The "Most Valuable Player" award continued its evolution into the "Most Valuable Copy Creator" award today as Jimmy Rollins was named the NL MVP by the Baseball Writers Association of America. While Rollins had an excellent season, playing in every Phillies game and accumulating large numbers of at-bats, hits, runs, extra-base hits and stolen bases, he also accumulated a large number of outs. Those outs, which left him with just a .344 on-base percentage, are the difference between being the "most" valuable player in the league and being just one of many valuable ones.

Of course, what mattered wasn't Rollins' statistics, but that his teammates played well enough to help win 89 games, while David Wright's teammates played only well enough for his team to win 88. What mattered was that Rollins, in January, called his Phillies "the team to beat" in the NL East, then went out and had a career year. What mattered was that the Phillies made up a seven-game deficit with 17 games to play, and never mind that relief pitching and Chase Utley and the Mets' bullpen woes had as much to do with that as Rollins did.

This vote reflects the storyline, not the performance. All of the measures of performance that we have, from Value Over Replacement Player (VORP) to Wins Above Replacement Player (WARP) to -- well, pick your favorite stat -- yield roughly the same conclusion: that Jimmy Rollins was somewhere between the fifth- and eighth-best player in the NL this year, with overall value comparable to his double-play partner, Utley, who would himself have run away with this award if not for taking a John Lannan fastball off of his hand on July 26. Despite missing 28 games with the injury, Utley was as productive as Rollins was in a full season, a testament to the power of 66 points of on-base percentage.

Rollins wasn't even the best of the "storyline" candidates, the players who rose to the top of the discussion as the season drew to a close. Matt Holliday, who was the fourth-best player in the league by both VORP and WARP, was considered the co-favorite along with Rollins at the end of the regular season, a regular season that ended with Holliday face down in the dirt behind home plate at Coors Field, having just scored the run that clinched the wild card for the Rockies. Holliday, like a number of others, had better offensive (75.0 VORP to Rollins' 66.1, .318 EqA to Rollins' .290, 63.3 Runs Above Replacement to Rollins' 55.0) and defensive (10 Fielding Runs Above Average versus eight for Rollins, +9 in John Dewan's Plus/Minus system to Rollins' +7) statistics than Rollins did. All of those numbers account for position and park -- i.e., Rollins' being a shortstop and not playing home games in Coors Field are accounted for in those formulae.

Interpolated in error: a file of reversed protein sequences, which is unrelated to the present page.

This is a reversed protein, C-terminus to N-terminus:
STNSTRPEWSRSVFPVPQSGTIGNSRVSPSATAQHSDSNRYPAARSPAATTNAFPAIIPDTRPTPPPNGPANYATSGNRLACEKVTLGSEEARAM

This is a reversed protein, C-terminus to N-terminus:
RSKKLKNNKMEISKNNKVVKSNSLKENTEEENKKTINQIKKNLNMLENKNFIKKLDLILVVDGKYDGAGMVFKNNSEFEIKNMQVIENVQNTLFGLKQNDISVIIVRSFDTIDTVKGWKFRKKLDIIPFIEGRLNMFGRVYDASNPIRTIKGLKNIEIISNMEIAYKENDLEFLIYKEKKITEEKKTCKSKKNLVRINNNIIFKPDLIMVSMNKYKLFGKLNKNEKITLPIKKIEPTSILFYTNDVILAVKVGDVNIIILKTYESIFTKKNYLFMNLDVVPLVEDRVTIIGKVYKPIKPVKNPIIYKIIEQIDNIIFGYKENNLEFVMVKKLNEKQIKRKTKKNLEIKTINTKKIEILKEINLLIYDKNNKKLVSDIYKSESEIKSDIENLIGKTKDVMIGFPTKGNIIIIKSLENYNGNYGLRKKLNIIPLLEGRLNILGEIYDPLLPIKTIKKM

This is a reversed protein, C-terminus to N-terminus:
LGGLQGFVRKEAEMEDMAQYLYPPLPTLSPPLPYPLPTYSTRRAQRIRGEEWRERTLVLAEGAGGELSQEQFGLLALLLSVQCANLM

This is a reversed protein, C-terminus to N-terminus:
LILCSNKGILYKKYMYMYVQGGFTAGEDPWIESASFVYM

As expected, the electorate completely missed the most valuable players in the league, because those players didn't have good enough teammates. Albert Pujols combined his typically great offense with a Gold Glove-caliber defensive season to produce the highest WARP total in the NL (11.3). David Wright, who did everything but pitch for the Mets in September, was second in the league in WARP (10.7) thanks to being its second-best offensive player and playing above-average defense at third base. Jake Peavy was not just the best pitcher in the league but he was also arguably its best player, also posting a 10.7 WARP.

The three best players in the league finished fourth (Wright), seventh (Peavy) and ninth (Pujols) in the MVP balloting, not because their performance was lacking, but because their teammates were.

In a close race there's nothing wrong with considering factors such as September performance, clutch performance (preferably with a statistical tool such as Win Probability Added, rather than anecdotes) and whether a team's games were played in a pennant race. This wasn't a close race, though; the gap between Pujols, Wright and Peavy and the rest of the league was more than one win, which is an enormous number in an MVP race. That they fared so poorly in the voting doesn't mean the statistics missed something; it means the voters couldn't resist the temptation, yet again, to reward the players who produced the best stories as opposed to the best seasons.

Jimmy Rollins is a great baseball player who had the best year of his career and was part of a division winner after making an offseason boast that he would be just that. Those things make him valuable, exciting and one of the best stories of 2007.

He just wasn't the most valuable player in the National League.

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